The Business Year

Simon Landy

THAILAND - Real Estate & Construction

Highly Valued

Executive Chairman, Colliers International Thailand


Simon Landy is the Executive Chairman of Colliers International Thailand. He has over 25 years of experience providing property advisory services in Thailand and Southeast Asia. He specializes in structuring and implementing complex acquisitions and dispositions, development consultancy, asset management, and valuation. He was in charge of research, valuation, and consultancy at Richard Ellis (now CBRE) before heading a subsidiary company specializing in residential agency with a major Thai bank. He later set up his own firm, which became Cushman & Wakefield Thailand, where he was CEO then Chairman and was later managing director of a private equity property fund.

"The residential sector has definitely had a run up in value and supply over the last four or five years."

Can you give us a brief summary of the recent trends within each of the major property segments covered by Colliers International?

The residential sector has definitely had a run up in value and supply over the last four or five years. It is reaching a stage where some segments of the market appear to be approaching saturation. There are some structural weaknesses in the economy that also make future residential growth less strong than it has been. These weaknesses are in purchasing power, household debt, and the general export situation, which has been depressed, along with the global economy. All of these factors have had an impact. Domestically, banks have reined in lending a fair bit as well. We do not see signs of distress, though it is definitely not as strong as it was. The one segment that seems to be defying this trend within the residential sector is the upper-end of the market. This is being driven mainly by high net worth individuals who have little confidence in alternative investment products. There is a tendency not just in Thailand, but also throughout Asia, for wealth to gravitate to property. We see that clearly here at the top end. There is, however, no great depth to that high-end market. In the commercial real estate sector, the office segment is particularly strong. To understand this you have to realize how strong the residential market has been. In Bangkok land prices have followed condominium prices and it is all related to infrastructure development. Condominium projects are being built close to infrastructure projects, mainly the MRT and the BTS. This has driven up land and the condominium prices to the point where office developers cannot buy land. Where in other cities you might find prime road frontage in the commercial business district being snapped up by commercial developers, it is not the case here. The result is that there is relatively little new supply in the office segment, while demand is not weak.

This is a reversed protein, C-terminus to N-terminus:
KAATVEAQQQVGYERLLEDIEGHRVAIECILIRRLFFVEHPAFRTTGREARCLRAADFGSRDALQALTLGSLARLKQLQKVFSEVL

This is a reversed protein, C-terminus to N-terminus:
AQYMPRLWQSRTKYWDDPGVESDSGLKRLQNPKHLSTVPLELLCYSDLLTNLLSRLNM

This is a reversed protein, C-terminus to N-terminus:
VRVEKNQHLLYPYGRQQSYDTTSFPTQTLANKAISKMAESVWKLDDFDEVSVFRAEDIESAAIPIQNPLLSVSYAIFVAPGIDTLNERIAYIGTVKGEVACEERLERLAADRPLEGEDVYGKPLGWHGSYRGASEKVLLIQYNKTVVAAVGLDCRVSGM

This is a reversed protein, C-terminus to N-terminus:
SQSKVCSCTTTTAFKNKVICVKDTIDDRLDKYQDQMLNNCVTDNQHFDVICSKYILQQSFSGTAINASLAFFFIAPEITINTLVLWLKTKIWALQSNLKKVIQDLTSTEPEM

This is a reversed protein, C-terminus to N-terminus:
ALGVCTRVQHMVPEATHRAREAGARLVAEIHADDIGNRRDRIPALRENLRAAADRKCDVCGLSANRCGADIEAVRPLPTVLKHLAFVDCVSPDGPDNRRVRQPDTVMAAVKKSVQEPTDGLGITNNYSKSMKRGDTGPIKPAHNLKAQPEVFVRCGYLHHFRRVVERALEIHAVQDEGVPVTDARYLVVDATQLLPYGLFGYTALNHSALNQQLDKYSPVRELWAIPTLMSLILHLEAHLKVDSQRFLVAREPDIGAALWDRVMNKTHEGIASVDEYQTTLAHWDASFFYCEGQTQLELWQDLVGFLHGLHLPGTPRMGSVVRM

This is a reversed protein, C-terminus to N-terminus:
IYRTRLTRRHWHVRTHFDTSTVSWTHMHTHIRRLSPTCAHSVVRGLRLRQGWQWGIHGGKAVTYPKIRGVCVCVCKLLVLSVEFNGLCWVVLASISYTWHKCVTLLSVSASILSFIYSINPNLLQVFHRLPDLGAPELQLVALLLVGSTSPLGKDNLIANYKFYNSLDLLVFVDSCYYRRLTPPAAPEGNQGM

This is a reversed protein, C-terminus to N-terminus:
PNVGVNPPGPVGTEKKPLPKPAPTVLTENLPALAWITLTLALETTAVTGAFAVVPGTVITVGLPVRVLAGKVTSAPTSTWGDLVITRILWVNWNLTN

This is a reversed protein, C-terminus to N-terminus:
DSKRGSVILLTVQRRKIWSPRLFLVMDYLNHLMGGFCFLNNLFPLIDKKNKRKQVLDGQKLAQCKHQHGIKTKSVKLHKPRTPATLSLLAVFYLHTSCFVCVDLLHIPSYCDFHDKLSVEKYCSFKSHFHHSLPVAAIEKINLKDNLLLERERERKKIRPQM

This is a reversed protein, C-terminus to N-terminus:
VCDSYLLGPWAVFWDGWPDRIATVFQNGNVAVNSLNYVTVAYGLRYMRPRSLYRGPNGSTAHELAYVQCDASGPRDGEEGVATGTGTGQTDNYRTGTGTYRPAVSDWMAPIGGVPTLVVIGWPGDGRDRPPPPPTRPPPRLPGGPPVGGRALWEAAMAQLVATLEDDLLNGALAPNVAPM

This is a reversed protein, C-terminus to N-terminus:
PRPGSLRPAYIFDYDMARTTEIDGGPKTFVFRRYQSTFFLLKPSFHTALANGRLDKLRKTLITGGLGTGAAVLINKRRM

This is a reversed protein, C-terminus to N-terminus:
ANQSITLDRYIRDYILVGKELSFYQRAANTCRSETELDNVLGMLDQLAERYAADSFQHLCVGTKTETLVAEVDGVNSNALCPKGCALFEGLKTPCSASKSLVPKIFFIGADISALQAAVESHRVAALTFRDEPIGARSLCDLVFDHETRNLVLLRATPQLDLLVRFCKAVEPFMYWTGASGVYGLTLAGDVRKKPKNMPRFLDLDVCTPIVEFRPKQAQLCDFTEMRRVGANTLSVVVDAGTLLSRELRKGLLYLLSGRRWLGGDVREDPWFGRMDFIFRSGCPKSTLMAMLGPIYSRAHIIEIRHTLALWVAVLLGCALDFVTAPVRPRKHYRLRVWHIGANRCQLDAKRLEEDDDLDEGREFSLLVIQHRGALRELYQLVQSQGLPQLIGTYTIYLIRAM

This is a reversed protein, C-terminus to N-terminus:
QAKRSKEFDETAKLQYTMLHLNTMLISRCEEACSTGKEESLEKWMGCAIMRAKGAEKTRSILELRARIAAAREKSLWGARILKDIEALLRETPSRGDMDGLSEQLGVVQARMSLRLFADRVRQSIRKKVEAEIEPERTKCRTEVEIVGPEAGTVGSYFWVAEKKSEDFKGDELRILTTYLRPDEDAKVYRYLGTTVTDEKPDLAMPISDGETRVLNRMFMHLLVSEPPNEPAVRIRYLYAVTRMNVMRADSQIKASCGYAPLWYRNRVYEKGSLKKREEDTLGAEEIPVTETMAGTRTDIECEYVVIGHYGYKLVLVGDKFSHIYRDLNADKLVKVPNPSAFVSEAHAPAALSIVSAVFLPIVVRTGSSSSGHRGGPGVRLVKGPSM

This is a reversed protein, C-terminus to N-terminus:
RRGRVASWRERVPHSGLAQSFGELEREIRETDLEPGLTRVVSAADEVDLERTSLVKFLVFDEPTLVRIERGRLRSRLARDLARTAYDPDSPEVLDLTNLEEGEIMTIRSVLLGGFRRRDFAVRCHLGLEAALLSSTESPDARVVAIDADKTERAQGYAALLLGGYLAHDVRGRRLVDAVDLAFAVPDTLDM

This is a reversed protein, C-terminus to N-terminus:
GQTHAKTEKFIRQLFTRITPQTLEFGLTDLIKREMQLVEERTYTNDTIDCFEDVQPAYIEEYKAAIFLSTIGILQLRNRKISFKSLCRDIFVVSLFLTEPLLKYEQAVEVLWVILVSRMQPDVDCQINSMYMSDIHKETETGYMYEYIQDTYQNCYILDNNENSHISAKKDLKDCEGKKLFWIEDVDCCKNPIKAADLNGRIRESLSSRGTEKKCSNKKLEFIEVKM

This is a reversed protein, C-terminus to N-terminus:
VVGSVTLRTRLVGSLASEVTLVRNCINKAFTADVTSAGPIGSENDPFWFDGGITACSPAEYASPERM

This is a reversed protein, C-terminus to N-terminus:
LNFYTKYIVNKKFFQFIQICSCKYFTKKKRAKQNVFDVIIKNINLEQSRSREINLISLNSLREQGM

What macroeconomic factors are driving this demand in the office segment?

Much of it is domestic expansion more than anything. There is growth in the e-commerce sector and there are more start-ups growing into bigger businesses and taking up more office space. Many of these businesses do not require much office space to start with; however, as they grow they take on more staff and can become large operations. Rents in the office segment have moved up pretty sharply. As the situation with the land prices continues, there is likely to be a continuing shortage of new office developments. We also witness a growing trend of large multinationals setting up their regional offices in Bangkok. Initially we did not see any immediate affect after the AEC was established in 2015. Now more foreign investors are coming to Thailand. Bangkok provides a center within the AEC for foreign investors who want to invest or develop projects in Myanmar, Laos, or Cambodia. However, there are still certain constraints here. One of the biggest constraints for the office market is staff availability. There is almost full employment in Thailand and the country has a demographic pyramid that is similar to China. Therefore, you do not see a lot of young people coming through and education and English language skills are lacking.